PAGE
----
400 pounds of battery isnt too much if you are going to be watching much TV or using a laptop-internet over four days. I have seen more than a few boondockers with 6+ golf cart batteries which brings the weight up to 372 pounds. Its hard to beat a generator for adding a bulk charge to the battery. I would probably add a couple of 200 watt solar panels next. Mena lives in Socal where getting a solar charge isnt all that difficult. For boondockers 240 watts of solar and 4 golf cart batteries has almost become standard. It wasnt that way 10 years ago. Windsun out of Flagstaff has been selling 205 watt 12 volt panels for $450 which is a pretty good deal. I paid more than that 10 years ago for a 120 watt panel.

kampinguru

Ontario

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Posted: 06/03/11 07:17am Link  |  Print  |  Notify Moderator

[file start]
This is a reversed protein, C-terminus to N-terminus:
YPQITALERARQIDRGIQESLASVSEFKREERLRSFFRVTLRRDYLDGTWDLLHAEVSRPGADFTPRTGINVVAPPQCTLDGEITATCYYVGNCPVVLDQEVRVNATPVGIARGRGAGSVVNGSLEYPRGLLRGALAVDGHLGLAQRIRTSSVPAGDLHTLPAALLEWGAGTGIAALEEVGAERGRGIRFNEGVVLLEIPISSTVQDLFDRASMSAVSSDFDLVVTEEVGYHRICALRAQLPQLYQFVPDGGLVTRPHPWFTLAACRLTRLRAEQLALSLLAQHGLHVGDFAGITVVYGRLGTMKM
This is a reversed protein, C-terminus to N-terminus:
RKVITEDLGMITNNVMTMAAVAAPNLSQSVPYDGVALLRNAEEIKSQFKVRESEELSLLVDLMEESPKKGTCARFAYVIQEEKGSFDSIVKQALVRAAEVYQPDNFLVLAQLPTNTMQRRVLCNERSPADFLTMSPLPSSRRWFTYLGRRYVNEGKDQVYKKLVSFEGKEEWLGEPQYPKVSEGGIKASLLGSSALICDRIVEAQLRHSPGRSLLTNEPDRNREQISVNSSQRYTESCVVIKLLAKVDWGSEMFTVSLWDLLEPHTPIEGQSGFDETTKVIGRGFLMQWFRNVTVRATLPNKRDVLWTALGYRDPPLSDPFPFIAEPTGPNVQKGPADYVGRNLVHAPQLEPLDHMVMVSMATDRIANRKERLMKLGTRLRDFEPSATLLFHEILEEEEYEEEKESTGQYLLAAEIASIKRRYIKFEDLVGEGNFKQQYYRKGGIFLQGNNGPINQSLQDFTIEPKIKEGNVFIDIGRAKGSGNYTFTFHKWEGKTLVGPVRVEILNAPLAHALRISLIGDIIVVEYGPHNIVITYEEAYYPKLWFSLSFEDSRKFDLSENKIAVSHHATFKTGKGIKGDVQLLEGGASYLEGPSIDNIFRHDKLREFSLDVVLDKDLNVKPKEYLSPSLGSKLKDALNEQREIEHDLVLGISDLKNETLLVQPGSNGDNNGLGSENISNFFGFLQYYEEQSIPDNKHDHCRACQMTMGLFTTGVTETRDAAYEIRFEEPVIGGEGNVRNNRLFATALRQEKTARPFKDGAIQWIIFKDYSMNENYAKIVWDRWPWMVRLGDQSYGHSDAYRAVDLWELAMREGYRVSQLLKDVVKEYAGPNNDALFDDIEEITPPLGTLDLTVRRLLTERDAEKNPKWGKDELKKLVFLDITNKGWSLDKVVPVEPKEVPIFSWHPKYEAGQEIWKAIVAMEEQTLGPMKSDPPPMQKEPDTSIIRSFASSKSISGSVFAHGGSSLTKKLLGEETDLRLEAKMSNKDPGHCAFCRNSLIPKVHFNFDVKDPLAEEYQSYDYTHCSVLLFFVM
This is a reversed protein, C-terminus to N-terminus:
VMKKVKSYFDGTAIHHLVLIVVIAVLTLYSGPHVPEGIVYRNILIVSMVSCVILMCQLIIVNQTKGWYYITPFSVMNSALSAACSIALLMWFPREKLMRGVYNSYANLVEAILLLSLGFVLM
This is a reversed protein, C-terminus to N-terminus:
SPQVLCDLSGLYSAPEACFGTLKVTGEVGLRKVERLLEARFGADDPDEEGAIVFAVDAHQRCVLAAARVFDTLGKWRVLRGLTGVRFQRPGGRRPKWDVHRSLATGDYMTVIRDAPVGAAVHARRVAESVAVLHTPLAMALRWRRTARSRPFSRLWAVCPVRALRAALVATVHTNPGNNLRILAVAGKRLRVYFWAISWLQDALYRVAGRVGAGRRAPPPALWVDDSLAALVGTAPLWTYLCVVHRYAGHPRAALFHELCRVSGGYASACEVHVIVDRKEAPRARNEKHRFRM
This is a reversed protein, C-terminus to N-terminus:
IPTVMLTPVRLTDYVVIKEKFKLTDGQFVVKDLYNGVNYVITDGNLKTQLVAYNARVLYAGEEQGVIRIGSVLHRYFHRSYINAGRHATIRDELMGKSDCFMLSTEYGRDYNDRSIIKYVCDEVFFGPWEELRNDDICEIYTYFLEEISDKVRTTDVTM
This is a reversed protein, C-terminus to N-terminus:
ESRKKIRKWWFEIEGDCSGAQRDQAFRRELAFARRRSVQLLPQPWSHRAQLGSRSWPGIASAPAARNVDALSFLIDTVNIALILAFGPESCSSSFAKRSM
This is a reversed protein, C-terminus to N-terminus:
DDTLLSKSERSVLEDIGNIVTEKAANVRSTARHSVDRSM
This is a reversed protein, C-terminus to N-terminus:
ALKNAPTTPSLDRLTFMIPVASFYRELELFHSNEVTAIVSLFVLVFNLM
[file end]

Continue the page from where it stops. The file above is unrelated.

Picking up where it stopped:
I boondock for two weeks every summer and I have a pair of Trojan 12V deep cycle AGM batteries. I carry a Honda EU2000 generator and a battery charger. I charge every couple or 3 days. The generator can charge the batteries in about 4-6 hours on the econo throttle setting and I stick the genny back in the woods and run an extension cord. Cant even hear it at our site or any of the neighbors site. If it is raining and I want to watch TV, I plug the trailer into the genny and watch a movie. I would rather deal with a small genny than worrying about keeping a huge bank of batteries properly maintained. I just find it easier that way. The genny weighs about half of the weight of a single L16.


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mena661

Southern California

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Posted: 06/03/11 07:57am Link  |  Print  |  Notify Moderator

Golden_HVAC wrote:

4 - 100# batteries!

You must really want to boondock a long time!


Golden_HVAC wrote:

I have 4 - 67 pound Trojan T-105 with a total capacity of about 440 AH, while I might consider T-125 or T-145, I have not heard of campers with L16 batteries, they are just to heavy for most of us. I thought that my 280 pound battery bank was a bit heavy.